To investigate the impact of different distances between the camera and the swarm on classifier performance from a single-lens 2D measurement, adjustments in the focal length of the camera model were accounted for such that the swarm occupied the same extent in the image. The thin lens equation (Eq. 3) was used to approximate the distance from the lens to the image plane as the object distance is varied. This equation relates the focal length, \(f\), to the distance of the object to the camera lens, \(u\), and the distance of the camera lens to the image plane, \(v\). Subsequently, by applying the magnification equation (Eq. 4), the magnification factor, \(M\) , was determined [23]. Based on the new distance between the object and the lens, the corresponding focal length was calculated and utilised in the camera intrinsic matrix (Eq. 2).


Thereby, datasets for 3D, 2D telecentric, and 2D single camera at varying object distances were derived; an example is provided (Fig. 4).

Fig. 4
figure 4

Plots displaying the effect of the transformation methods on a single mosquito trajectory. a Original 3D track. b Two transformation methods applied to the trajectory: the 2D telecentric transformation with depth information ignored (blue) and the 2D camera model developed in OpenCV at 2 m (orange) and 15 m (green), respectively, whilst utilising the distortion coefficients from Butail et al. [8]

Machine learning framework

This study employs an anomaly detection framework, as detailed in [18], to classify male and non-male mosquito tracks. Track durations are unified by splitting them into segments of equal duration, and flight features are extracted per segment. In [18], tracks shorter than double the segment length were removed. However, this restriction is removed as filtering was unified to remove tracks < 3 s in duration. This unifies the datasets and makes downstream comparison like-for-like. Features are selected using the Mann-Whitney U test and highly correlated features are removed. Classification is performed using a one-class support vector machine (SVM) model trained on a subset of the male class. The model forms predictions on track segments, and then a voting method is employed to return the final class prediction of whole tracks (Fig. 5).

Fig. 5
figure 5

Diagram outlining the machine learning pipeline used to classify male and non-male mosquito tracks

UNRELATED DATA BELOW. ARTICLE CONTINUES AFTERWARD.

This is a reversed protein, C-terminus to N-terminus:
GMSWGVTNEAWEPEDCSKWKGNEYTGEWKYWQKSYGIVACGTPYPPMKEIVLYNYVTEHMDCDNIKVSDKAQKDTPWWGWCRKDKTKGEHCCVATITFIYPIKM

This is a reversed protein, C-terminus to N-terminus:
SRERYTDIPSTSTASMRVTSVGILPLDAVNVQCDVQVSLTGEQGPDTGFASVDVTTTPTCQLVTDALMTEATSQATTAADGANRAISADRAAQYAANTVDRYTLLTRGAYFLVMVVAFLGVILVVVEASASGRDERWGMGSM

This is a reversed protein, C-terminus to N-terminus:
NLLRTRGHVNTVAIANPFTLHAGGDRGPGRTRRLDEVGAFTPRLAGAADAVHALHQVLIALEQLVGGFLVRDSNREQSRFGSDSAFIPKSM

The 3D trajectory feature set is detailed in [18]. For 2D trajectory data, an equivalent feature set was employed resulting in 136 features of flight, with most feature calculations remaining consistent, albeit with the exclusion of the third axis. For instance, straightness (also referred to as tortuosity) is computed as the ratio between the actual distance travelled and the shortest path between the start and end positions. For 3D trajectories, this was calculated as:

$$\begin{array}{c}S=\frac{{\sum }_{i=0}^{N}\sqrt{{\left({x}_{i+1}-{x}_{i}\right)}^{2}+{\left({y}_{i+1}-{y}_{i}\right)}^{2}+{\left({z}_{i+1}-{z}_{i}\right)}^{2}}}{\sqrt{{\left({x}_{N}-{x}_{0}\right)}^{2}+{\left({y}_{N}-{y}_{0}\right)}^{2}+{\left({z}_{N}-{z}_{0}\right)}^{2}}}\end{array}$$

However, in the 2D trajectory case, this was now calculated as:

$$\begin{array}{c}S=\frac{{\sum }_{i=0}^{N}\sqrt{{\left({x}_{i+1}-{x}_{i}\right)}^{2}+{\left({y}_{i+1}-{y}_{i}\right)}^{2}}}{\sqrt{{\left({x}_{N}-{x}_{0}\right)}^{2}+{\left({y}_{N}-{y}_{0}\right)}^{2}}}\end{array}$$

The calculations for the remaining features were originally devised for 2D trajectories. However, in the context of 3D trajectories, projections onto the X–Y, Y–Z, and X–Z planes were computed, resulting in the derivation of a single value. An example of this is the calculation of curvature, which requires a single plane:


The study employed K-fold cross-validation. Two male trials were reserved for testing, while the remaining trials were used in training. All remaining classes (couples, females, and focal males) were used in testing. In the K-fold cross-validation process, different combinations of male trials were systematically rotated into the training set in each iteration, which is referred to as a ‘fold’. Performance metrics such as balanced accuracy, ROC AUC (area under the receiver operator curve), precision, recall, and F1 score were calculated with males and non-males considered as the positive class for metric computation.